I can't recall the number of times a script, a scene, a line has twisted my insides with the confusion, the complexity, the unfamiliarity it brings. And I know there's a lot more the come. The thing is, that intestinal convolution is part of a far bigger, far more ethereal deal. Somehow, in my head, it's a fair barter. Some frustration, in return for a thrill like none other. What's the harm?
We go through our lives pretending, as someone I know very acutely pointed out. Pretending that we fit into society as we see it. That we know what the Algebra teacher is talking about (Well, some of us). That our minds are merely subject to a higher power. That, in following a dozen rules that we did not choose for ourselves, we are living honourably. That we care more about honour than happiness.
I could go on, but I'm sure you see the point.
Well, I like to act, because it helps me shed the coat of pretence. More significantly, it allows me the opportunity to point it out to others, so that they may, may, realise how much it is obstructing their vision.
Because, at the end of the day, isn't that what art is about? The painter paints to express his inner desires and  visions. The dancer dances to tell a story through his body. The musician uses his notes, his voice, the power of his instrument, to create a mood, foster a sentiment in a way that only he can. I act, because there are thousands of stories that deserve to be told, thousands of desires that are begging to be expressed, thousands of emotions that nobody is brave enough to face: and I can live them. Albeit for a while. And in living them, I can tell those stories, represent all those people, pull the mask off my face and hope that it may inspire others to do the same. It gives me the courage to be the truest version of myself, and wearing that face, I am the most I can be.
All the world's a stage, said Shakespeare.
My world may as well be one.

Thursday, 22 November 2012

Leave Me To My Mistakes

This is a public apology for all the ridiculous typos that seem to have infested my posts.

I should have known better than to let them get the better of me.
If only Spell-Check had the extraterrestrial ability  to pick out words that don't fit the context. I can't really help it if I type 'life' in the stead of 'live'. I'm only human! Damn you, Spell-Check. I know they're both words, but why don't you possess the intelligence to know when the word DOESN'T FIT THERE?
Anywho. You know what they say about bad workmen. Fortunately, I, am not a bad workman. I genuinely do have bad tools. Or the wrong ones.
Let's not dwell here. I know this blog is called Ravings of a Know-It-All, but I don't have to keep wanting to prove its legitimacy to you.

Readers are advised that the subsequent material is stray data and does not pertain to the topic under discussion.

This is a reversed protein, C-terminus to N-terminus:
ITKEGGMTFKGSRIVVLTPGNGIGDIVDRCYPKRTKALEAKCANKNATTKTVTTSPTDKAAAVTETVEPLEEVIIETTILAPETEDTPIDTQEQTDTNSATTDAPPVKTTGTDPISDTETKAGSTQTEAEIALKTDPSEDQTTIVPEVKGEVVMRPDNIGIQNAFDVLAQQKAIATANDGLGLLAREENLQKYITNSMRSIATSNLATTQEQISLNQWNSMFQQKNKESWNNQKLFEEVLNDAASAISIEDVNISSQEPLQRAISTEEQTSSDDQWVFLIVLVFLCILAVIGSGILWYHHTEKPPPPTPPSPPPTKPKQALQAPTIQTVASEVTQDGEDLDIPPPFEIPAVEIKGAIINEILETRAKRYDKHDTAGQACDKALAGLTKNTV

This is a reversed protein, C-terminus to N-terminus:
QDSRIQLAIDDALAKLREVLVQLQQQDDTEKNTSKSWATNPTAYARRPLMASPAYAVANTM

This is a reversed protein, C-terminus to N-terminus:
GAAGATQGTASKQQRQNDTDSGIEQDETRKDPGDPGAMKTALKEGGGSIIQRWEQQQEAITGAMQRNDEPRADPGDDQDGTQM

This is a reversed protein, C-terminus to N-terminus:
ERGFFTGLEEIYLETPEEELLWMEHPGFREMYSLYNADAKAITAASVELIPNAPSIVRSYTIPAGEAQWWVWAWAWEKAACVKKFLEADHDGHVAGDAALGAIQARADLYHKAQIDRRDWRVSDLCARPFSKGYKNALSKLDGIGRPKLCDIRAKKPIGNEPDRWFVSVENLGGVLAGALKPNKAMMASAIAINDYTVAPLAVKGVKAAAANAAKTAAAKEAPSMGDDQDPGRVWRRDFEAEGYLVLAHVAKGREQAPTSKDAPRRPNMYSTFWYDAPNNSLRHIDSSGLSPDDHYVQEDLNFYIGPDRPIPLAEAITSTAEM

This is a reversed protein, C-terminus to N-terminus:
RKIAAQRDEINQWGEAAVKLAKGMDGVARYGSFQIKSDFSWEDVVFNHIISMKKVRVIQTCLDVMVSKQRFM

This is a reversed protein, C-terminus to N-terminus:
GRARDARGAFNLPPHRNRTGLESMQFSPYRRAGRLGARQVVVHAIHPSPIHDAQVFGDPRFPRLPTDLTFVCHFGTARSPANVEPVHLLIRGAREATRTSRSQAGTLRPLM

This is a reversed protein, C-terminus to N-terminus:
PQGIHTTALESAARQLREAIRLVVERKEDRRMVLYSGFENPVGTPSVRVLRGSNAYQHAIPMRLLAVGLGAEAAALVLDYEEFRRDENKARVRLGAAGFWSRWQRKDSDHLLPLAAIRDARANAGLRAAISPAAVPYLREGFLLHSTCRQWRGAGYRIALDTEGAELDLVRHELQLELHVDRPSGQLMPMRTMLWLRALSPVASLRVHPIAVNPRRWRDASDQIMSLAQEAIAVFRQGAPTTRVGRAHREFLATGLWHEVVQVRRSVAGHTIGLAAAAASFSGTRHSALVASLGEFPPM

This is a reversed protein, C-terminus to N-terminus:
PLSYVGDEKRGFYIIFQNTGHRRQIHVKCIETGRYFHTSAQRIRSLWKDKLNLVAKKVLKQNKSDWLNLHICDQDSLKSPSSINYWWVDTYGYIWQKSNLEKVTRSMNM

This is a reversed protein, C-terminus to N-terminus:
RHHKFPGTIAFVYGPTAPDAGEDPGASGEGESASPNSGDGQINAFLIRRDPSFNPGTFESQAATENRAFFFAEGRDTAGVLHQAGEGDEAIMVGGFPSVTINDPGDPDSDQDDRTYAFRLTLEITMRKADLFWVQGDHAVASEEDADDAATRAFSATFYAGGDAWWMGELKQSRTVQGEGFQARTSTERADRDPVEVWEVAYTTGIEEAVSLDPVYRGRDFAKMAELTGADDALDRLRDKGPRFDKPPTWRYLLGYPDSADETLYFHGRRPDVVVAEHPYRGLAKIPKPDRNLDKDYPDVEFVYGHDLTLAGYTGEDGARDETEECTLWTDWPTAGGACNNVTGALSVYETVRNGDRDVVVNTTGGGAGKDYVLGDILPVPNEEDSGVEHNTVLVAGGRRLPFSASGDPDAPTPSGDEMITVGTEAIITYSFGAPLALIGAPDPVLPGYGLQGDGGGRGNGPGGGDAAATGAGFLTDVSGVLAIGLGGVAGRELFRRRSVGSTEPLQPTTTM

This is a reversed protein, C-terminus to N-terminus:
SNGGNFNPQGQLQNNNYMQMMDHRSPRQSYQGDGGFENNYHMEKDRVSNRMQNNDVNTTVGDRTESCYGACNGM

I'm going to start typing slower in the future, I swear. I'd say I'll start double-checking everything I type, but even I don't believe that. I'd hardly expect you to.
Imagine my embarrassment if you found any typos in this post.
Fingers crossed.
With love.

Sunday, 18 November 2012

Hello, I Love You

If heaven had a voice, it would be his. If heaven had a bard, he would be it. If heaven had a beauty contest, he would win it.

If he were reading this right now, though, he'd probably be laughing. For the place that he belongs, is not heaven. He was too adventurous, too intelligent, too...completely out of his mind, to have to be sent there for the rest of his existence. But I know better than to say he's in hell. Hell, is for the unimaginative few, that do wrong without thinking it through, or knowing why. No, he is in a very special place. One, in fact of his very own creation. And the name of the band to which he belonged (I dare not call it 'his band', I've heard that annoyed him.)- should provide me with ample proof of the place I mean.

Beyond The Doors of perception, you will find him. You will find the curly haired genius I'm raving about.

You will find Jim Morrison.

And you won't find him alone. When I shut my eyes and think about what it was that made Morrison, Morrison, the answers fall into my lap, like they were waiting to get there all along. His poetry and his voice are only part of it- an indispensable part, but a mere fraction, nevertheless. There was more. There was alcohol, women, Robbie Krieger, and the police force of the United States of America. The backdrop to his fame. And that's what you'd find with him: that familiar bottle, the air of a high (I mean that quite literally, actually) and a thousand gyrating women, who'd been shipped specially from Hell for him. Or Heaven, if they gyrated Monday through Friday and worked in a soup kitchen on weekends.
Nevertheless, I'm digressing.

Why is it that Jim Morrison makes me- and so many others, feel the magic that music made him feel? I don't know. I don't know what it is about him, that makes me think he's the most beautiful man I've ever seen. I don't know what it is about his lyrics, that makes me laugh, cry, reminisce and float. I don't know what it is about his voice, that makes me feel like he's singing only for me, like I'm swimming in the richness of his tenor, and there's nothing to the world except the things he's singing about.

What I do know, though, is this. No ordinary man can life a life as dramatic as he did, write some of the best poetry of his age (and ages hence), and make a living out of messing with the heads of every solitary person in the world- and not succumb to the unending glamour of insanity.
What I would give, to live in his time. What I would give to be able to experience what he gave his audiences each time he went up on that stage. Everything. And more. But, I suppose, that's the beauty and the sorrow of a live well-lived. There's no going back, and there's no moving forward.

So I do what I can do best with him around me. I play his music, listen to his voice, and write poetry of my own.

Because, love, this isn't The End.

One day, someday, we might just meet. And that's a hope I'm willing to live in.

Come on, come on, come on, come on
And Touch Me, babe,
Can't you see that I am not afraid?